Actually, it was one day past the full moon, but it was a very special full moon. I came back into the cabin and with enthusiastic voice and prose I pitched the idea to the room. I explained how rare and unique opportunity this was because this is an October Harvest Moon. Normally the Harvest Moon is in September, but because the September full moon was so early in the month, this full moon was the one closest to the solstice, which is what actually defines the Harvest Moon. Not only that, but because the moon is at it’s perigee, where it’s closest to the earth on its orbit, it is about 12 per cent bigger and brighter in the sky! The perfectly clear skies and complete lack of wind made this a perfect night for a moon-lit ascent. I told them it should only take an hour and a half and that the experience on the summit would be serine.

Of the 17 guests at Gray Knob, nine were keen for the hike, two were happy to stay and the remaining six had already started to settle into bed upstairs. Once they were all ready to go, I wished them a good journey. They looked a little baffled, suddenly realizing I wasn’t going with them and asked who will guide them? I told them Karen was out there ready to take them up — she’s about 3-4 feet tall with a white helmet that will glow in the moonlight. Well, ‘Karen’ is really ‘cairn’, a stack of rocks with a piece of white quartz on the top spaced every 50 feet or so along the path to mark the trail all the way to the summit of Mt. Adams.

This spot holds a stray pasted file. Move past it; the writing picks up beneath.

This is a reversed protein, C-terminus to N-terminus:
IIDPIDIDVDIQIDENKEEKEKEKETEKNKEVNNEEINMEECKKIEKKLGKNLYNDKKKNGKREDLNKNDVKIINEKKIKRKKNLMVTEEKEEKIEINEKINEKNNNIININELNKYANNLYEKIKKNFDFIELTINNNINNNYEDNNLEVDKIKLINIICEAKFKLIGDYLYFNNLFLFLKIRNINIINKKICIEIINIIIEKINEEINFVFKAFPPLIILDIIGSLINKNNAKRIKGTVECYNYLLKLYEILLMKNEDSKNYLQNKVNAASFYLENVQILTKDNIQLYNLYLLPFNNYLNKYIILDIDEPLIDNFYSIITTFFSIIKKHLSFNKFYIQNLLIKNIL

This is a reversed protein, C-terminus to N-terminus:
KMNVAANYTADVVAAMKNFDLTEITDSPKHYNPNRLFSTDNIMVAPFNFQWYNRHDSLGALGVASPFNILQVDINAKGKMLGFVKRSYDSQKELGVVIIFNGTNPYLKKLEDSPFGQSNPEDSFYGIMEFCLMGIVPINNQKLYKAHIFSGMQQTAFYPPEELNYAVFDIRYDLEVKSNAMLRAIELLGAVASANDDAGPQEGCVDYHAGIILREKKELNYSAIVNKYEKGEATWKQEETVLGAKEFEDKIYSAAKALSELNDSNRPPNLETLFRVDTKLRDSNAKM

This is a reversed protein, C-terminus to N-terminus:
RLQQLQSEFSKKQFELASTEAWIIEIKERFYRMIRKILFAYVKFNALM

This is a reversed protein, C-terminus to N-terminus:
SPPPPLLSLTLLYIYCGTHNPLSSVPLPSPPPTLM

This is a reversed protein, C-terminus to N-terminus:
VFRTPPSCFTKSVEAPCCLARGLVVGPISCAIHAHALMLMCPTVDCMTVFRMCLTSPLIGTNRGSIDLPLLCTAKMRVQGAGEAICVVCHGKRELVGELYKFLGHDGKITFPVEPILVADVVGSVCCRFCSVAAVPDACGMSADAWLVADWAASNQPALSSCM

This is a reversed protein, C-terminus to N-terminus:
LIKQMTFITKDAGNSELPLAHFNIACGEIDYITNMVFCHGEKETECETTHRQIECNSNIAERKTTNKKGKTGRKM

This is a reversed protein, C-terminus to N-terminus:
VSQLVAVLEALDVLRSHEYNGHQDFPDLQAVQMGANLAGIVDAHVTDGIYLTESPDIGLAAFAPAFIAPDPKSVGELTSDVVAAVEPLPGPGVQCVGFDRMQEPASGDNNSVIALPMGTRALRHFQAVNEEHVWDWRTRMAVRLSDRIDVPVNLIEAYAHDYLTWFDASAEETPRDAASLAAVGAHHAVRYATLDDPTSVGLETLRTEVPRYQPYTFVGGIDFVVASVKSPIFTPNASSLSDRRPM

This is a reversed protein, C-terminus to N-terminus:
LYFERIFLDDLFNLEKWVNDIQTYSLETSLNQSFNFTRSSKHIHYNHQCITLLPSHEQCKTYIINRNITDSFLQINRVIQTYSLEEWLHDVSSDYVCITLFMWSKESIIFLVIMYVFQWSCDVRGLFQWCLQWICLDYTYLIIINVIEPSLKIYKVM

The eager hikers headed out and I sat down with the two of the guests who were ready to wind down for the evening and I let out a big sigh. Suddenly the cabin was nice and quiet, serene even. I went to bed before the night hikers returned but got a report in the morning. Three made it to the summit and said it was truly an amazing experience. They said it was like walking on the moon with the bright moonlight on the barren rocks of the summit. One of them thanked me in the log book for the trip to the moon. The remaining six were ready to turn around when they reached the smaller summit of Adams 4 which is along the way to the true summit. They said they enjoyed the hike, but weren’t as impressed as the summit group.